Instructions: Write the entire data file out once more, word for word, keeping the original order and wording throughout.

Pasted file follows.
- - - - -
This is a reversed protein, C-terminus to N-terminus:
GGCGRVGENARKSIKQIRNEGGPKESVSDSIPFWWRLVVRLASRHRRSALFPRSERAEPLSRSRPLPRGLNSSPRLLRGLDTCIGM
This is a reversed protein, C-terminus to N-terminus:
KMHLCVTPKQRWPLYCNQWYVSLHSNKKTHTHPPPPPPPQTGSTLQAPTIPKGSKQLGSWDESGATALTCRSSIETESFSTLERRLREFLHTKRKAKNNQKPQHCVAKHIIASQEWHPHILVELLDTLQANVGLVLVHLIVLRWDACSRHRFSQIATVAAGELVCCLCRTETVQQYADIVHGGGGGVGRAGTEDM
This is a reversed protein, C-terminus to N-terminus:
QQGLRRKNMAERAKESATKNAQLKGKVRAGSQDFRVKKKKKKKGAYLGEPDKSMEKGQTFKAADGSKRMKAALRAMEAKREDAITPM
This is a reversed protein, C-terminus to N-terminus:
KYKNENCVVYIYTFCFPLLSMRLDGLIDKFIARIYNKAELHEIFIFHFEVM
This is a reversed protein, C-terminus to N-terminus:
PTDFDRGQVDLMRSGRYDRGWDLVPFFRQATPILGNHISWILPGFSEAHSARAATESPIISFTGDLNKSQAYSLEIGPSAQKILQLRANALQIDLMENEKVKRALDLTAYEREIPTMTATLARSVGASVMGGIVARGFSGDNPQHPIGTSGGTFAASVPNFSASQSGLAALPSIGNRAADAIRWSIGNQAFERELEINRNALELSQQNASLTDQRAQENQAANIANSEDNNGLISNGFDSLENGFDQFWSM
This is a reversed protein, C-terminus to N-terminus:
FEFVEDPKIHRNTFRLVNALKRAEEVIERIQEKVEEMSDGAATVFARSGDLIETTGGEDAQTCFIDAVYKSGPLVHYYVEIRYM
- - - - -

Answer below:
This is a reversed protein, C-terminus to N-terminus:
GGCGRVGENARKSIKQIRNEGGPKESVSDSIPFWWRLVVRLASRHRRSALFPRSERAEPLSRSRPLPRGLNSSPRLLRGLDTCIGM
This is a reversed protein, C-terminus to N-terminus:
KMHLCVTPKQRWPLYCNQWYVSLHSNKKTHTHPPPPPPPQTGSTLQAPTIPKGSKQLGSWDESGATALTCRSSIETESFSTLERRLREFLHTKRKAKNNQKPQHCVAKHIIASQEWHPHILVELLDTLQANVGLVLVHLIVLRWDACSRHRFSQIATVAAGELVCCLCRTETVQQYADIVHGGGGGVGRAGTEDM
This is a reversed protein, C-terminus to N-terminus:
QQGLRRKNMAERAKESATKNAQLKGKVRAGSQDFRVKKKKKKKGAYLGEPDKSMEKGQTFKAADGSKRMKAALRAMEAKREDAITPM
This is a reversed protein, C-terminus to N-terminus:
KYKNENCVVYIYTFCFPLLSMRLDGLIDKFIARIYNKAELHEIFIFHFEVM
This is a reversed protein, C-terminus to N-terminus:
PTDFDRGQVDLMRSGRYDRGWDLVPFFRQATPILGNHISWILPGFSEAHSARAATESPIISFTGDLNKSQAYSLEIGPSAQKILQLRANALQIDLMENEKVKRALDLTAYEREIPTMTATLARSVGASVMGGIVARGFSGDNPQHPIGTSGGTFAASVPNFSASQSGLAALPSIGNRAADAIRWSIGNQAFERELEINRNALELSQQNASLTDQRAQENQAANIANSEDNNGLISNGFDSLENGFDQFWSM
This is a reversed protein, C-terminus to N-terminus:
FEFVEDPKIHRNTFRLVNALKRAEEVIERIQEKVEEMSDGAATVFARSGDLIETTGGEDAQTCFIDAVYKSGPLVHYYVEIRYM